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An online current events platform that connects conventional learners in grades 3-12 to the world around them with custom-written current events articles for teacher-led discussions, interactive slides and activities for students to demonstrate understanding.

News Currents

Story Text | This Week in History
This Week in History
Egyptian leader Anwar Sadat was assassinated on October 6,
[1] In 1978, Anwar Sadat — AHN-wahr sah-DAHT — accepted the Nobel Peace Prize. What is this award? (An annual prize given to the person or group that has done great work to promote peace.) Sadat, the president of Egypt, shared this prize with Israel’s leader at the time, Menachem Begin — meh-NAKH-ehm BEY-ghin. But just a few years after winning the prize, Sadat was assassinated in Egypt. What does assassinated mean? (Killed for political reasons.) This assassination shocked the world. It also closed the book on Sadat’s remarkable life and career.

[2] Mohamed Anwar al-Sadat was born in Egypt in 1918. During this time, Egypt, Sudan, and South Sudan were part of the same territory. It was called the Sultanate of Egypt, and you can see it here. Although King Farouk was supposed to be the leader of this area, the entire area was actually controlled by a European nation. Can you guess what nation this was? (Great Britain.)

[3] Upon joining the military, Sadat joined a secret group of officers trying to win independence for Egypt. This group thought that King Farouk was not fighting for his people. So, in 1952, this group started a revolution. Army members forced King Farouk from power. What is it called when a leader is kicked out of office? (A
coup — KOO.)

[4] The new government was led by this man here. His name was Gamal Abdel Nasser. He was a popular leader and was seen as a hero by many Arabs and Muslims around the world. Sadat served in Nasser’s government for a long time, and then took over the presidency in 1970.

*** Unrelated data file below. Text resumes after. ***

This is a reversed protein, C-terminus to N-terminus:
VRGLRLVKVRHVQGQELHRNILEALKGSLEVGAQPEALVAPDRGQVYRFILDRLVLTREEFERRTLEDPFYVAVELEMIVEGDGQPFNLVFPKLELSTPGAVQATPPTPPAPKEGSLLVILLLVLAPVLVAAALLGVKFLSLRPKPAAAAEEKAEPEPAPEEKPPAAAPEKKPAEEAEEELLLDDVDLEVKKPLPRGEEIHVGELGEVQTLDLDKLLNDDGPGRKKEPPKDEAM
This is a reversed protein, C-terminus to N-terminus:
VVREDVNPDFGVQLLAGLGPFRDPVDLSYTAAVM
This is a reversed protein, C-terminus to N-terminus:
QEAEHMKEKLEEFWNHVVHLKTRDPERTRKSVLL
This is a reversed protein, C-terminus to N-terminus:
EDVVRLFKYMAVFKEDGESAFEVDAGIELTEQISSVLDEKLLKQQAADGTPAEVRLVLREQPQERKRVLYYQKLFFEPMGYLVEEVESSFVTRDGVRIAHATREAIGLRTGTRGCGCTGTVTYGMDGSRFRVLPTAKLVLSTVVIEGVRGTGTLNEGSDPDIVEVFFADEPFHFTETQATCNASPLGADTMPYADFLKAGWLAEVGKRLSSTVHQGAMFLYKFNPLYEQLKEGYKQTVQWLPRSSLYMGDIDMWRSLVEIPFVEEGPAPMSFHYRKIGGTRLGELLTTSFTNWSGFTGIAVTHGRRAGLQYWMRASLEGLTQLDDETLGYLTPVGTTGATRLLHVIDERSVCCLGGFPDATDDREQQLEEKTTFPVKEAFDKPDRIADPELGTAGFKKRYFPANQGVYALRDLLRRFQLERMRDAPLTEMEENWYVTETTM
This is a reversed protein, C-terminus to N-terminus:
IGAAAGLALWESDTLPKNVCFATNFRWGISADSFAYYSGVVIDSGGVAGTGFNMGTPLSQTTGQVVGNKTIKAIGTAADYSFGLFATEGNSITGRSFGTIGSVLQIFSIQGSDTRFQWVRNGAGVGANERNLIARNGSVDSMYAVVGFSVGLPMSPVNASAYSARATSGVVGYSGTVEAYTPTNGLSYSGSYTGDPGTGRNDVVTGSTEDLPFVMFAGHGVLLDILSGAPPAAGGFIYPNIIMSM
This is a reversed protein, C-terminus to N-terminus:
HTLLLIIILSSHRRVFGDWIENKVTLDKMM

[5] During this time, Egypt had been fighting with Israel for many years. Why do you think they were fighting? In 1967, Egypt and Israel fought a war against each other. It’s called the Six Day War, because Israel won it so quickly. But Egypt and Israel kept fighting even after the war ended. Many people in Egypt wanted President Sadat to continue to fight against Israel. But a growing number of Egyptians wanted peace. As his presidency continued, Sadat felt that Egypt would be better off if it could figure out a way to stop the violence between
the two nations.

[6] Sadat agreed to meet with Israeli leader Menachem Begin. This outraged some people in the Arab world and delighted some others. The two famously met with each other in the United States, in meetings hosted by the president of the U.S. Who was president in 1978? (Jimmy Carter, shown here between Sadat on the left and Begin on the right.) They met at a presidential retreat called Camp David, where they decided on a series of promises called the Camp David Accords. This led to a peace treaty between Egypt and Israel — the first
such treaty between Israel and any Arab nation. Can you understand why this was a big deal?

[7] In 1978, Sadat and Begin traveled to Oslo, Norway, to accept the Nobel Peace Prize. But some Muslims were angry that Sadat had made a deal with Israel. These people felt that he was betraying his religion. What do you think about this view?

[8] On October 6, 1981, Sadat attended a parade in Egypt’s capital city. What is this city? (Cairo.) During this parade, as he was standing near this platform here, a squad of gunmen shot and killed President Sadat, as well as 11 other people in the crowd. Sadat was later buried in this spot. But Sadat’s dream has lived on. Egypt and Israel have had some problems over the years, but have never again gone to war with each other. Do you think Anwar Sadat was a wise leader? Why or why not?
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